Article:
"In Terry this Court recognized that 'a police officer may in appropriate circumstances and in an appropriate manner approach a person for purposes of investigating possibly criminal behavior even though there is no probable cause to make an arrest.' . . . The Fourth Amendment does not require a policeman who lacks the precise level of information necessary for probable cause to arrest to simply shrug his shoulders and allow a crime to occur or a criminal to escape. On the contrary, Terry recognizes that it may be the essence of good police work to adopt an intermediate response. . . . A brief stop of a suspicious individual in order to determine his identity or to maintain the status quo momentarily while obtaining
[ 257 Pa. Super. Page 339]
more information, may be most reasonable in light of the facts known to the officer at the time." 407 U.S. at 145-146, 92 S.Ct. at 1923 (citations omitted).
Recently, our Supreme Court has noted that there are two kinds of "stops." First, there is the "legal stopping" which is for the purpose of approaching a person and addressing questions to him. Commonwealth v. Jones, supra, 474 Pa. at 369-372, 378 A.2d at 838-839, citing Commonwealth v. Berrios, 437 Pa. 338, 340, 263 A.2d 342 (1970). Second, there is the "forcible stop" which restrains an individual's freedom. Commonwealth v. Jones, supra, 474 P. at 371-372, 378 A.2d at 839, citing Terry v. Ohio, supra, 392 U.S. at 32, 88 S.Ct. 1868. As the court indicated, the force used to restrain the individual may either be a physical force or a show of authority. Commonwealth v. Jones, 474 P. at 371-372, 378 A.2d at 839, citing Terry v. Ohio, 392 U.S. at 19, 88 S.Ct. 1868. Commonwealth v. Berrios, supra, said that a policeman may legally stop and question a person but that the officer may not restrain that individual from walking away "unless he has 'probable cause' to arrest that person or he observes such unusual and suspicious conduct on the part of the person who is stopped and searched that the policeman may reasonably conclude that criminal activity may be afoot . . . ." 437 Pa. at 340, 263 A.2d at 343. The instant case certainly falls within this latter exception.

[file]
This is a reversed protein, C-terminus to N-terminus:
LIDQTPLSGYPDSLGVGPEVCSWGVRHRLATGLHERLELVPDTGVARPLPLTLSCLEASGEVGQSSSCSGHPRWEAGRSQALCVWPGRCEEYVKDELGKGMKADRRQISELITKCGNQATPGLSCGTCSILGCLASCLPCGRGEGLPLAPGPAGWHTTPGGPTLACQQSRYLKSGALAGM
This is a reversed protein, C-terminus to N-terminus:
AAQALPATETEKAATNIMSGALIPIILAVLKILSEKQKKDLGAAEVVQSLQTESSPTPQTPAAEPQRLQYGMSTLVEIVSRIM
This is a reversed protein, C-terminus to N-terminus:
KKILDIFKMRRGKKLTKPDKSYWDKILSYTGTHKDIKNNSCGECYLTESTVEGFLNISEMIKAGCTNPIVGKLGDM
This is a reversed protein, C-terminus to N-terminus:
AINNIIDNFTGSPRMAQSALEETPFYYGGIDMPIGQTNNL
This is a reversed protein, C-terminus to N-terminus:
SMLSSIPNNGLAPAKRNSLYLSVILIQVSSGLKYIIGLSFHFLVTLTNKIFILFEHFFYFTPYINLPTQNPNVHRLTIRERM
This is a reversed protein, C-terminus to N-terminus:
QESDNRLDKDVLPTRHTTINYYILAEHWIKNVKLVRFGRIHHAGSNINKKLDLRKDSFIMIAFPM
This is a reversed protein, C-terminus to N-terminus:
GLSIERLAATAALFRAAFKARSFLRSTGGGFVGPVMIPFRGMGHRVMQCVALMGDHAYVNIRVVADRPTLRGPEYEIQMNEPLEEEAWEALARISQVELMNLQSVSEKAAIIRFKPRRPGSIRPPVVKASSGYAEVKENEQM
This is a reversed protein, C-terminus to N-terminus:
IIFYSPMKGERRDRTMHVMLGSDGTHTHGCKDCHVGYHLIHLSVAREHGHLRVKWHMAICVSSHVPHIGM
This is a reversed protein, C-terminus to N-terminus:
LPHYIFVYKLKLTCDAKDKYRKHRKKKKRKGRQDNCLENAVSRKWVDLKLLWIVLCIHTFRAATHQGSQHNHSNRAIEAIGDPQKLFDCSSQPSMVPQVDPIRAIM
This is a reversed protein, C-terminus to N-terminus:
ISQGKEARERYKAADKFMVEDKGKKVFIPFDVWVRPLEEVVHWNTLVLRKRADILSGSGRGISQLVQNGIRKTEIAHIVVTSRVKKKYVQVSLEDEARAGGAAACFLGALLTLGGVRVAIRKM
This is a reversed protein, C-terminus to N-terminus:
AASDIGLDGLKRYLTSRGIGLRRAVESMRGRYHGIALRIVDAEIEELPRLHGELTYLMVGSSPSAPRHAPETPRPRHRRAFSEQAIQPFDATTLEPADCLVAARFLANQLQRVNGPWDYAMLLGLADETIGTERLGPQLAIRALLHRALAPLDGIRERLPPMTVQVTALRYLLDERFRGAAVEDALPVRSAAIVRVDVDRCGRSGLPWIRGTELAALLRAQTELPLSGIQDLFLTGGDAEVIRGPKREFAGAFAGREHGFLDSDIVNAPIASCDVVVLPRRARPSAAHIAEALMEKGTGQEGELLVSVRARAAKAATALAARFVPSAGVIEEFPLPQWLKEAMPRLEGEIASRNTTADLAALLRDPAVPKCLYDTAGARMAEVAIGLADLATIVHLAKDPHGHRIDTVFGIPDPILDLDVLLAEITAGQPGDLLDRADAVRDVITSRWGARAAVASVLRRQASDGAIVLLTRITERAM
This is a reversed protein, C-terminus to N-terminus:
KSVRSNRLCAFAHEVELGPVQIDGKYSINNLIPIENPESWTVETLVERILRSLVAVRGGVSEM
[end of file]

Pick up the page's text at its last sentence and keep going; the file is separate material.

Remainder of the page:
As the recitation of facts indicated, Capt. Ulrich mistook appellant for an escaped felon.*fn2 Prison escape itself is a
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crime,*fn3 and if the officer reasonably believed that appellant was an escapee, then the officer was justified in stopping appellant. Appellant argues that Capt. Ulrich's action was not justified because appellant is 5'6" tall, 140 pounds and, according to appellant's estimation Cornell Galloway is 5'8" or 5'9" tall and 160 pounds.*fn4 Appellant further argues that because Capt. Ulrich could not give an estimate of Galloway's size or state whether Galloway had any facial hair, the officer's stop of appellant was not reasonable. We are not persuaded by this argument.
The record of testimony discloses that the officer had seen Galloway "several times while he was growing up." When asked what it was that made him suspect that appellant might be Galloway, the officer listed size, general appearance, color, and some of the features. The officer testified that his observation of appellant was made under street lights. This court has held that a "stop and frisk" must be supported by specific and articulate facts which, when considered with any rational inferences from those facts, reasonably warrant the intrusion. Commonwealth v. Ferraro, 237 Pa. Super. 268, 352 A.2d 548 (1975); Commonwealth v. Galadysa, 248 Pa. Super. 226, 375 A.2d 69 (1977). We believe that the factors given by the officer, along with the officer's familiarity with Galloway, were enough to warrant a brief stop for investigatory purposes. The situation was one that required quick action, for if appellant were an escaped felon, a convicted murderer, he was a danger to the community. Under the circumstances, the only possible way for the officer to ascertain if appellant were Cornell Galloway was to stop appellant and approach him. We hold that this brief stop of a "suspicious individual" was reasonable "in light of the facts known to the officer at the time." Adams v. Williams, 407 U.S. at 146, 92 S.Ct. at 1923.